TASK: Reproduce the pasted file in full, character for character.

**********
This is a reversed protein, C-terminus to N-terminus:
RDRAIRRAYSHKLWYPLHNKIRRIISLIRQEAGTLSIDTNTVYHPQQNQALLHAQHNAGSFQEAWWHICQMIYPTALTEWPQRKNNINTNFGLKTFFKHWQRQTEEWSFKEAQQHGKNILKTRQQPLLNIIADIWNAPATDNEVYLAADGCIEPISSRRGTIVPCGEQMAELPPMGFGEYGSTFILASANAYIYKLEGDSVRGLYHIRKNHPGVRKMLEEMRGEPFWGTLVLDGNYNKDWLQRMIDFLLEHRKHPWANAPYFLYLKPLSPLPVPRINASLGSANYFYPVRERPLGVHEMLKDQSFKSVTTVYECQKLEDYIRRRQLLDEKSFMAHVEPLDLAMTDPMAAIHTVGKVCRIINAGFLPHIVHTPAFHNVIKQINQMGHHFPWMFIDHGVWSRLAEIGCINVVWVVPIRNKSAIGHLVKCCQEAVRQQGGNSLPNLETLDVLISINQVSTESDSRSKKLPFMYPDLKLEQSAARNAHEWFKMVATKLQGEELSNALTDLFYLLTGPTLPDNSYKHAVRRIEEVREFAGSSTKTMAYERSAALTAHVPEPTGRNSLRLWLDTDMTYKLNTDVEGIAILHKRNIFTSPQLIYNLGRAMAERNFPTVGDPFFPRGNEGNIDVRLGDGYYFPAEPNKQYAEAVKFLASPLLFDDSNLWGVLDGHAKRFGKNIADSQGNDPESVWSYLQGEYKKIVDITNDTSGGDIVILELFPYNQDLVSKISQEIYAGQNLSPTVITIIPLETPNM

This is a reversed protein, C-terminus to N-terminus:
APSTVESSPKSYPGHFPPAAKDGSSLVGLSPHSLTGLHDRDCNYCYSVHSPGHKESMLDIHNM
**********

This is a reversed protein, C-terminus to N-terminus:
RDRAIRRAYSHKLWYPLHNKIRRIISLIRQEAGTLSIDTNTVYHPQQNQALLHAQHNAGSFQEAWWHICQMIYPTALTEWPQRKNNINTNFGLKTFFKHWQRQTEEWSFKEAQQHGKNILKTRQQPLLNIIADIWNAPATDNEVYLAADGCIEPISSRRGTIVPCGEQMAELPPMGFGEYGSTFILASANAYIYKLEGDSVRGLYHIRKNHPGVRKMLEEMRGEPFWGTLVLDGNYNKDWLQRMIDFLLEHRKHPWANAPYFLYLKPLSPLPVPRINASLGSANYFYPVRERPLGVHEMLKDQSFKSVTTVYECQKLEDYIRRRQLLDEKSFMAHVEPLDLAMTDPMAAIHTVGKVCRIINAGFLPHIVHTPAFHNVIKQINQMGHHFPWMFIDHGVWSRLAEIGCINVVWVVPIRNKSAIGHLVKCCQEAVRQQGGNSLPNLETLDVLISINQVSTESDSRSKKLPFMYPDLKLEQSAARNAHEWFKMVATKLQGEELSNALTDLFYLLTGPTLPDNSYKHAVRRIEEVREFAGSSTKTMAYERSAALTAHVPEPTGRNSLRLWLDTDMTYKLNTDVEGIAILHKRNIFTSPQLIYNLGRAMAERNFPTVGDPFFPRGNEGNIDVRLGDGYYFPAEPNKQYAEAVKFLASPLLFDDSNLWGVLDGHAKRFGKNIADSQGNDPESVWSYLQGEYKKIVDITNDTSGGDIVILELFPYNQDLVSKISQEIYAGQNLSPTVITIIPLETPNM

This is a reversed protein, C-terminus to N-terminus:
APSTVESSPKSYPGHFPPAAKDGSSLVGLSPHSLTGLHDRDCNYCYSVHSPGHKESMLDIHNM